MADRID — Continuing his association with the Marrakech Intl. Film Festival, Martin Scorsese’s U.S. hit “The Departed” will open the fest’s sixth edition, which runs Dec. 1-9.

Marrakech closes with Patrice Leconte’s “My Best Friend.”

In 2005, Scorsese received a tribute at Marrakech, and co-hosted a Marrakech Festival Foundation/Tribeca young filmmakers workshop with Abbas Kiarostami.

Though Scorsese will not be attending the festival this year, Marrakech will screen a selection of 11 Italian films chosen by him under the title “A Personal Journey with Martin Scorsese through Italian movies,” as part of its around 50-film Italian Cinema retro. Fest also screens a Taj Mahal Indian Panorama.

Susan Sarandon, Chinese helmer Jia Zhangke, Egyptian director Tewfik Saleh, Moroccan actor Mohamed Majd and husband and wife Bollywood thesps Ajay and Kajol Devgan will be honored this year at an event whose eclecticism also informs its 15-pic competition and main sidebars.

The 2006 edition’s pics are drawn from 22 countries.

Narjiss Nejjar’s “Wake-Up Morocco” and Rene Feret’s “Il a suffi que maman s’en aille” world preem at Marrakech. “But my priority is not premieres, simply the best films I can find,” said fest artistic director Bruno Barde.

Competish highlights look likely to include Andrucha Waddington’s admired “The House of Sand,” and among lesser-known pics, Romanian Radu Muntean’s “The Paper Will Be Blue,” a chronicle of a chaotic night in Bucharest hours after the death of Nicolae Ceausescu, and Dane Ole Christian Madsen’s “Prague,” a heady record of a disintegrating marriage.

“One aim of Marrakech is to discover and support new talent,” said fest VP Faical Laraichi.

Marrakech normally screens only one Moroccan film in competish. “We want the event to be truly international,” said fest’s other VP Nour-eddine Sail.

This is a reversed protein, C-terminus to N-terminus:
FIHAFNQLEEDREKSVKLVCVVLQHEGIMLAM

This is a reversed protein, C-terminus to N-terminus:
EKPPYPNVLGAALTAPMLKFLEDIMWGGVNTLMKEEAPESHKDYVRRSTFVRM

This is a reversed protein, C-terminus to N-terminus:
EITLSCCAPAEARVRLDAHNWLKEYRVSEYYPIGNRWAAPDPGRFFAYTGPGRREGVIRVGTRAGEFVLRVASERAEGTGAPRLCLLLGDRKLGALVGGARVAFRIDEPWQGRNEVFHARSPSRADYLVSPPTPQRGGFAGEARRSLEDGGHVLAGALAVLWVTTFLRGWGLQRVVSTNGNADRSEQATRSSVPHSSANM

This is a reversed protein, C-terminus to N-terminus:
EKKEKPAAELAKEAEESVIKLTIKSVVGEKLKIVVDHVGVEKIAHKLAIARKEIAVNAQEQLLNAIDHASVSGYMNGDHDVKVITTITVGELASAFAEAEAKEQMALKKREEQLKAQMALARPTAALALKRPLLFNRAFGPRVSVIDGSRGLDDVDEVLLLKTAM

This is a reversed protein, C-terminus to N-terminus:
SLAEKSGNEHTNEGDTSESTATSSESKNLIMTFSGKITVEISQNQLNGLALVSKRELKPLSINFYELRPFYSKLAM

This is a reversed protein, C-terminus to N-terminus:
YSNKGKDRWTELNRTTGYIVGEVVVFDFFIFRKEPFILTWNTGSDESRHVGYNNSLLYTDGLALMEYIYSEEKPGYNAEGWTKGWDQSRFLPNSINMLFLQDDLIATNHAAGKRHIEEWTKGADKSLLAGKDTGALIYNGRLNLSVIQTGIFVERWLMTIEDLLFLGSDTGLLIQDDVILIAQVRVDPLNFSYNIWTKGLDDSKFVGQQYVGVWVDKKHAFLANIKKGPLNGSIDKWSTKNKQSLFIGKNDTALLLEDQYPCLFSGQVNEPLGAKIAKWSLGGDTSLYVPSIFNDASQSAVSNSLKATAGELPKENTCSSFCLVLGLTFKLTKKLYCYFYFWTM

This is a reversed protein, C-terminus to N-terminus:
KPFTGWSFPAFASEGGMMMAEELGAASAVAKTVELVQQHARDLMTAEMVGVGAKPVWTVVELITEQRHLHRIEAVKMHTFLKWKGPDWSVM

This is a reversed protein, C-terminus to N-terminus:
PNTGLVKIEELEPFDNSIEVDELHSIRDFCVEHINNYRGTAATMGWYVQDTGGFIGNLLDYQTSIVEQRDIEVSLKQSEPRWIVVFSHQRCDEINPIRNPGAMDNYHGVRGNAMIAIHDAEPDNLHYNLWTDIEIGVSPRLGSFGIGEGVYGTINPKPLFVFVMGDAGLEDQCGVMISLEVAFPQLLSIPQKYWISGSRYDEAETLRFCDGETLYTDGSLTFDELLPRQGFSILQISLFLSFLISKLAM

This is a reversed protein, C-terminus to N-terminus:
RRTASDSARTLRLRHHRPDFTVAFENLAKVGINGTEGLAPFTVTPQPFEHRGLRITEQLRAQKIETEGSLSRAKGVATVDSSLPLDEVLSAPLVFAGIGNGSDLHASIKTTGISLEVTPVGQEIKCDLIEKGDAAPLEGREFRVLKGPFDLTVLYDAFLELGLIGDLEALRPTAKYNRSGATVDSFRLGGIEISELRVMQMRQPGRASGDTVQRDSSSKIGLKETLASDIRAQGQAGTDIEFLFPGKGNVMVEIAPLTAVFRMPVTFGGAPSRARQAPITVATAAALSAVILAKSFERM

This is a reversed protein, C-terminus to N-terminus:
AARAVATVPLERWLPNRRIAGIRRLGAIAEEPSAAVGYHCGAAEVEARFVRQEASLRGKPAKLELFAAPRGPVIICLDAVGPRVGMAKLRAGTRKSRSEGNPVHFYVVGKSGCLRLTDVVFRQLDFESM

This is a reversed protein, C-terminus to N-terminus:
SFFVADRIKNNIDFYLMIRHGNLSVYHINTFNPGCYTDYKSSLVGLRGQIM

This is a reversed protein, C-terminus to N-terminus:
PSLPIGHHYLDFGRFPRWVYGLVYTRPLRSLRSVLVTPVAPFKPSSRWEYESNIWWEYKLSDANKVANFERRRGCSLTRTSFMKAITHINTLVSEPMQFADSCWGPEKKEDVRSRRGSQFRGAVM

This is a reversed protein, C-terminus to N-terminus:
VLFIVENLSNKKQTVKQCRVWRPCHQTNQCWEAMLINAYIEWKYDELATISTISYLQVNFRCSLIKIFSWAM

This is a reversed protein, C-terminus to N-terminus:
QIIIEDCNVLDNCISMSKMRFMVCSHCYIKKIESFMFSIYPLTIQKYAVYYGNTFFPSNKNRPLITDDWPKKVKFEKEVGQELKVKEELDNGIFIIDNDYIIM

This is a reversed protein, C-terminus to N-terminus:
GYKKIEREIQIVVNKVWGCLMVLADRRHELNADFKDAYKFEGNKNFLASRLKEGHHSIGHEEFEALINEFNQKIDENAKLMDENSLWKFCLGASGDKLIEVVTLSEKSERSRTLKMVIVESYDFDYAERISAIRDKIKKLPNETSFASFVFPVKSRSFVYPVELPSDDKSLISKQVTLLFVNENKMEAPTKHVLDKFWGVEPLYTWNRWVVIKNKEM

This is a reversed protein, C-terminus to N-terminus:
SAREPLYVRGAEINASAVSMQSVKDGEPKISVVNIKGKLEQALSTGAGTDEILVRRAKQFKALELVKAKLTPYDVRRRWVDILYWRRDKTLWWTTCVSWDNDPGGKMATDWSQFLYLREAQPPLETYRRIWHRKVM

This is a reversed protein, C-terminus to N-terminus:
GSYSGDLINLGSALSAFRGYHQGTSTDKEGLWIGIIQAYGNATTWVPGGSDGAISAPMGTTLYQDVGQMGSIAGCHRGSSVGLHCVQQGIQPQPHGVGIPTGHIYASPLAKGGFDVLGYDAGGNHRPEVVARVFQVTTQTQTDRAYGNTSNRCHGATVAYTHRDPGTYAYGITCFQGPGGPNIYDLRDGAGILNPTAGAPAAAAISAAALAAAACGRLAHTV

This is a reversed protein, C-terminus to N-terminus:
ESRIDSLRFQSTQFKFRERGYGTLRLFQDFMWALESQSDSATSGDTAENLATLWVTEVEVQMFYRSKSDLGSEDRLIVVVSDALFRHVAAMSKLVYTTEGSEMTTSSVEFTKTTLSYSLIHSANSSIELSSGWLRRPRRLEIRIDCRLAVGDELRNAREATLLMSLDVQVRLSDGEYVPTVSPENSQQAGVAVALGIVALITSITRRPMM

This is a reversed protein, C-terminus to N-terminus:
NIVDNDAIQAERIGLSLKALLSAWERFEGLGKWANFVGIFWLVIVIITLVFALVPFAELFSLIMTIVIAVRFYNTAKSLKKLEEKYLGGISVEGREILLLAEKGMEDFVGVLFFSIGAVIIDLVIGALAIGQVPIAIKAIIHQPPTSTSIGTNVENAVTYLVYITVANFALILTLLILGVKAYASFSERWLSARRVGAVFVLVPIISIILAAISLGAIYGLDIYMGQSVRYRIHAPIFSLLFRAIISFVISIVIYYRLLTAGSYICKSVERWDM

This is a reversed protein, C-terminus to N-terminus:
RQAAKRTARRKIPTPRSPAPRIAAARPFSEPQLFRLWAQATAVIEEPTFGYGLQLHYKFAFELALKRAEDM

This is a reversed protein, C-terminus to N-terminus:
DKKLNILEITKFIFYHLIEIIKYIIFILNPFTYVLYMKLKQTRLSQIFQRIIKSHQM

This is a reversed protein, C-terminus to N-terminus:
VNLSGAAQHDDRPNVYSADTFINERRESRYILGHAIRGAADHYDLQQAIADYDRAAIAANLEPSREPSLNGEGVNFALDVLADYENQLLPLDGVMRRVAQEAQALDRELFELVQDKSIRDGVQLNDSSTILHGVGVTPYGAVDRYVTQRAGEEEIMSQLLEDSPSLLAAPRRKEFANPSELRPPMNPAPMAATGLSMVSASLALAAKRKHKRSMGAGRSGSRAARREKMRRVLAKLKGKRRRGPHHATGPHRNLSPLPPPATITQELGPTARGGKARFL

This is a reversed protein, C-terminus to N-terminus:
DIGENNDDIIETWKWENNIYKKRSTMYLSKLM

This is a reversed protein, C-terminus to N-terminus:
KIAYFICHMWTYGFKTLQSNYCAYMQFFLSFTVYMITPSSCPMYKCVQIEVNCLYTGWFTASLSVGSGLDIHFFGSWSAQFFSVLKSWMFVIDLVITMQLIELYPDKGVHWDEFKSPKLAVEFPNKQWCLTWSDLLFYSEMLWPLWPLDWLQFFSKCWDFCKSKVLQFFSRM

This year, as an exception, there’s a second Moroccan competish player, Faouzi Bensaidi’s “WWW — What a Wonderful World,” an off-kilter, jocose hired assassin romancer set in a markedly modern Casablanca, a world of cellphones, high-rise office towers, traffic jams and loneliness.

Competish features multiple features turning on a concern for children — such as Songyos Sugmakanan’s chiller “Dorm” and Jean-Stephane Bron’s adoption drama “My Brother Is Getting Married” — plus acerbic takes on modern existence: Francesca Comencini’s Milan-profile “Our Country” and Antonio Chavarrias’ take on a Barcelona working class barrio, “Celia’s Lives.”

Competish is rounded up by Emilio Estevez’s “Bobby,” Iranian Maziar Miri’s socially-tinged “Gradually,” Malaysian James Lee’s love triangle “Before We Fall In Love Again,” German Dominik Graf’s ’60s-set “The Red Cockatoo” and Robert Favreau’s Rwanda massacre record “A Sunday in Kigali.”

Beyond “Departed” and “Friend,” out-of-competition players include “Oliver Twist,” which is helmed by Marrakech jury prexy Roman Polanski, plus a bevy of recent national cinema standouts: Italian Emanuele Crialese’s “Golden Door,” a psychological take on Sicily to Ellis Island immigration; Egyptian Marwan Hamed’s taboo-breaking critical and B.O. smash “Yacoubian Building,” and Vishal Bhardwaj’s “Omkara,” an Indian gangster reworking of “Othello.”

Other pics include Jia Zhangke’s Venice winner “Still Life,” Rachid Bouchareb’s “Days of Glory,” Eric Barbier’s mainstream “The Snake” and Alejandro Gonzalez Inarritu’s “Babel.”

Fest also features a Seance Coup de Coeur section for often smaller edgier pics, such as Simone van Dusseldorp’s praised Dutch coming-of-ager “Deep,” Patrick Tam’s father-son drama “After This Our Exile” and Dane Peter Schonau Fog’s quirky incest tale “The Art of Crying.” All feature problems confronting children.


“Our Country,” Francesca Comencini (Italy)
“Gradually,” Maziar Miri (Iran)
“Before We Fall in Love Again,” James Lee (Malaysia)
“The House of Sand,” Andrucha Waddington (Brazil)
“Dorm,” Songyos Sugmakanan (Thailand)
“The Red Cockatoo,” Dominik Graf (Germany)
“The Paper Will Be Blue,” Radu Muntean (Romania)
“Il a suffi que maman s’en aille,” Rene Feret (France)
“Celia’s Lives,” Antonio Chavarrias (Spain)
“My Brother is Getting Married,” Jean-Stephane Bron (Switzerland)
“Prague,” Ole Christian Madsen (Denmark)
“Bobby,” Emilio Estevez (U.S.)
“A Sunday in Kigali,” Robert Favreau (Canada)
“Wake-Up Morocco,” Narjiss Nejjar (Morocco)
“WWW — What a Wonderful World,” Faouzi Bensaidi (Morocco)

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